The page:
NEW YORK ( TheStreet) -- Retail stocks are in the red after consumer confidence hits a new five-month low. The S&P Retail index is tumbling 1.7% to 408.57, as the Conference Board's consumer confidence index dropped to 50.4 in July from 54.3 in June, missing economists' estimates of 51. Office Depot ( ODP) is leading the pack, selling off 6.3% to $4.43 in afternoon trading. The office supply retailer reported this morning a narrower first-quarter loss to $18.7 million, or 7 cents a share, compared with a loss of $82.6 million, or 31 cents, in the year-ago period. Analysts were calling for a loss of 17 cents a share. While EPS topped forecasts, sales fell short of expectations, as demand both domestically and internationally remained weak. Sales declined 4.3% to $2.7 billion, while same-store sales slipped 1%. Women's apparel retailer Chico's ( CHS) is plunging 9.4% to $9.36, hitting a new 52-week low earlier in the afternoon, a day after Goldman Sachs added it to its conviction sell list. Chico's "has been through a major turnaround since early 2009 thanks to new management that has capitalized on big cost, process and product opportunities," analyst Michelle Tan wrote in a note. "However as these improvements are being lapped, we see notable risk that momentum slows faster than investors anticipate." Teen retailer rue21 ( RUE) is sinking 5.6% to $29.93 ahead of its second-quarter earnings report due out after the close. Analysts are calling for earnings of 26 cents a share on revenue of $152.6 million.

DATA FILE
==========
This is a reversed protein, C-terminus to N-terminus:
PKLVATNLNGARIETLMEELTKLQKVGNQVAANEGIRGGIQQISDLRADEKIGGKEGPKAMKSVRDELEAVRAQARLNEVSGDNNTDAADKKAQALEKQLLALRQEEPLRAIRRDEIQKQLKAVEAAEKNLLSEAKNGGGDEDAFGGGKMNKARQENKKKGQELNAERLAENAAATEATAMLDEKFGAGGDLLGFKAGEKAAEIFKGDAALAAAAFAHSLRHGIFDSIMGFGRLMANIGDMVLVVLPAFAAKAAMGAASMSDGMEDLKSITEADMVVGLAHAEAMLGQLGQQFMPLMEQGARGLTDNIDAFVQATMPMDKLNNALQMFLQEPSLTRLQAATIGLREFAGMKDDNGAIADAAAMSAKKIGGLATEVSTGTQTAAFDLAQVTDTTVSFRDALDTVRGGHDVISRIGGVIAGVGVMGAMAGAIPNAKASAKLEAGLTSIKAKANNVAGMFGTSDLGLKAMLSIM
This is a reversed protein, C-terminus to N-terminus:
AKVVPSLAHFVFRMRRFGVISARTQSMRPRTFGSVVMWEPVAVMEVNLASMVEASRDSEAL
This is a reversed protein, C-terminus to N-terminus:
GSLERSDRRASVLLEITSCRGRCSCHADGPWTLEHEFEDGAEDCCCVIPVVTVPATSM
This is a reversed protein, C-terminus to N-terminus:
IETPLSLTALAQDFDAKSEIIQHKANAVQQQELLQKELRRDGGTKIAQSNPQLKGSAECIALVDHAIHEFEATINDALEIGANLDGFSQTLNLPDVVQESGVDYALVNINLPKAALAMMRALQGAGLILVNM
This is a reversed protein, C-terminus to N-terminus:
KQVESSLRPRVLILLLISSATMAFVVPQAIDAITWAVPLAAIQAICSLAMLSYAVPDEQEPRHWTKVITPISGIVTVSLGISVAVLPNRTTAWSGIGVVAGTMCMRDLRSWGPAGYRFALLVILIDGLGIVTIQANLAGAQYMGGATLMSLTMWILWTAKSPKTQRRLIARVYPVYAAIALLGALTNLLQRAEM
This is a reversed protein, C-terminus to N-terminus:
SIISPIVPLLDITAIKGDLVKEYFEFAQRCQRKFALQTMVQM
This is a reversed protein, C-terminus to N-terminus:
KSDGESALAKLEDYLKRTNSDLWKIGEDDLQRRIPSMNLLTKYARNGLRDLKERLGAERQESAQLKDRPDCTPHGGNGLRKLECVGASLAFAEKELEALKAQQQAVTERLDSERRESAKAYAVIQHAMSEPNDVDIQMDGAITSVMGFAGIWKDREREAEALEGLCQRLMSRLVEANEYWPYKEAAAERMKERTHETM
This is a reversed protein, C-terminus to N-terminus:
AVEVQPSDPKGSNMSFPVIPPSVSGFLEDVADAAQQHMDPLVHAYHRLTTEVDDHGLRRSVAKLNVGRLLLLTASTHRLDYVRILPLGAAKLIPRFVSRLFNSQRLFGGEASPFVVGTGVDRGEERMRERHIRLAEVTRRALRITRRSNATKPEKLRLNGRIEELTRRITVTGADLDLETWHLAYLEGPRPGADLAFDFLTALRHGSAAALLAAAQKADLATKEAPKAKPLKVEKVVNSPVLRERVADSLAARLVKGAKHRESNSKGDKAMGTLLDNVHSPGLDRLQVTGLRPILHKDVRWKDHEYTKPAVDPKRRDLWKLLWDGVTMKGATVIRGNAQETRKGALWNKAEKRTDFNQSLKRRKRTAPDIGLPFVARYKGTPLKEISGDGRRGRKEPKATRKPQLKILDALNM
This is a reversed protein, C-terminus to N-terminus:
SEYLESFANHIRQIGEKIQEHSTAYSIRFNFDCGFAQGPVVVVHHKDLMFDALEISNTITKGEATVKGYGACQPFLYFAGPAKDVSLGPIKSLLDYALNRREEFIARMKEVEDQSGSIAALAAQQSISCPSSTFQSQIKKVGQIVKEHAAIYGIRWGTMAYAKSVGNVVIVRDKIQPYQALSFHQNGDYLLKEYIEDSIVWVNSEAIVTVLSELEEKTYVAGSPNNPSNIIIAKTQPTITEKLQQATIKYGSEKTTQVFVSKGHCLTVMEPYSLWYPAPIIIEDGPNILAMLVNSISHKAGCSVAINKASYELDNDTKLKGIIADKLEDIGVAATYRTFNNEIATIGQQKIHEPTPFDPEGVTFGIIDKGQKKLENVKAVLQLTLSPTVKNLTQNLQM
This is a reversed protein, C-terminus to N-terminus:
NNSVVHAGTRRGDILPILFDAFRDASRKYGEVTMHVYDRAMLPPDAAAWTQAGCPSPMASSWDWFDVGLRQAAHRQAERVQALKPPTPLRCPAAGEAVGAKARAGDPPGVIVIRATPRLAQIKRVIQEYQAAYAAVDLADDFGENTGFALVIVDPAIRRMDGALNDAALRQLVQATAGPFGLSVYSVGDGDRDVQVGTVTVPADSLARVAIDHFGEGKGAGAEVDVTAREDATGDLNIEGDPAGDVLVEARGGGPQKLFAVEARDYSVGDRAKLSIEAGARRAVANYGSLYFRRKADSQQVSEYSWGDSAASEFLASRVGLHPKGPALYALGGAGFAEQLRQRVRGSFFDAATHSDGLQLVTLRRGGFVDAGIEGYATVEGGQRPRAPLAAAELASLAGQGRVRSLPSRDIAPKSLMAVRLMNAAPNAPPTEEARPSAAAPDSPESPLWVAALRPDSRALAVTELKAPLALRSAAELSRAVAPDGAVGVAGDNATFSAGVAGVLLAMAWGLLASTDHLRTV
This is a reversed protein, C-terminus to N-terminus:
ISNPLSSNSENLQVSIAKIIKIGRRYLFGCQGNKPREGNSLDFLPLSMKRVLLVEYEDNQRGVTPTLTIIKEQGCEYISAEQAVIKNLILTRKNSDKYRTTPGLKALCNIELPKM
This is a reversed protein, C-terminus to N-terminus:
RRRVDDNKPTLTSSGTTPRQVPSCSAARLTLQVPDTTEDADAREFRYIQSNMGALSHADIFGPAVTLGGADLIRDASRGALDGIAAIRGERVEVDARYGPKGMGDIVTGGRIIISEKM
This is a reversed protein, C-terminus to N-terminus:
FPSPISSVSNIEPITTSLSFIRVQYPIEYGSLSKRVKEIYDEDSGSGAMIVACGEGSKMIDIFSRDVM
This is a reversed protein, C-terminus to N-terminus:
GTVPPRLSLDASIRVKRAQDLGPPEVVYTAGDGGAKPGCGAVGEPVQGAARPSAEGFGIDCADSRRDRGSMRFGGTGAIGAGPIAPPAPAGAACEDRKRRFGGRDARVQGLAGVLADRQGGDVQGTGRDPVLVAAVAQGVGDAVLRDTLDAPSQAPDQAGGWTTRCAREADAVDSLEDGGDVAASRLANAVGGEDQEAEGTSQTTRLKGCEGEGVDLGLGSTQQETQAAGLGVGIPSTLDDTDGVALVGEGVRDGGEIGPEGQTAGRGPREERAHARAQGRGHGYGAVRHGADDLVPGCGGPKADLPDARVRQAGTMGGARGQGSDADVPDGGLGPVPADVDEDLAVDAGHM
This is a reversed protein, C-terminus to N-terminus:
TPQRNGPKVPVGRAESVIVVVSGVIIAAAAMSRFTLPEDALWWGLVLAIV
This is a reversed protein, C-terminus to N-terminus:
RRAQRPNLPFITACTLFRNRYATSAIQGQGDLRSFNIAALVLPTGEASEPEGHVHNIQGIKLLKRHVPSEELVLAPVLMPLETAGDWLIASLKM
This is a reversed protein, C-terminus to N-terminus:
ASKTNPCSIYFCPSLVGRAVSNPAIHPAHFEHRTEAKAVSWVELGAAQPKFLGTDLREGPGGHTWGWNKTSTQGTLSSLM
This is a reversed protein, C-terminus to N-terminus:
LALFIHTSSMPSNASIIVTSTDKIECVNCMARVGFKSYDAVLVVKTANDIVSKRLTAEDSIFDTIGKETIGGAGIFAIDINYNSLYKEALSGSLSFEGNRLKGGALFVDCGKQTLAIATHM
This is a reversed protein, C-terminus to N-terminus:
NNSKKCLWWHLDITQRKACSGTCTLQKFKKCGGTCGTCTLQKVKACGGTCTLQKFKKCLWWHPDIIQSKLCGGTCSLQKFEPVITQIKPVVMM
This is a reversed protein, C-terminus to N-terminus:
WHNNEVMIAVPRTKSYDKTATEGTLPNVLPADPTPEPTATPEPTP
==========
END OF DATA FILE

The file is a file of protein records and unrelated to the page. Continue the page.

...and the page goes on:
But amid the stains of red, there are several retail winners. Costco Wholesale ( COST) is rising 2.5% to $57.31 after its upgraded to buy from hold. Stifel Nicolaus analyst David Schick said the warehouse club can both play defense and offense when it comes to changes in the national health care policy. Its business in California, where it has about 38% of its stores, has also improved, while warm weather is boosting sales of appliances like air conditioners, which have a high profit margin. Rite Aid ( RAD) agreed on Tuesday to pay $1 million to settle potential privacy disclosure violations. The Department of Health alleged the drugstore violated the Health Insurance Portability and Accountability Act of 1996. Rite Aid also said it signed a consent order with the Federal Trade Commission to settle potential violations of the FTC Act. The allegations arose from videotapes that revealed pharmacies disposing of prescriptions and labeled pill bottles containing patients' information in industrial trash containers that were accessible to the public. -- Reported by Jeanine Poggi in New York. Follow TheStreet.com on Twitter and become a fan on Facebook.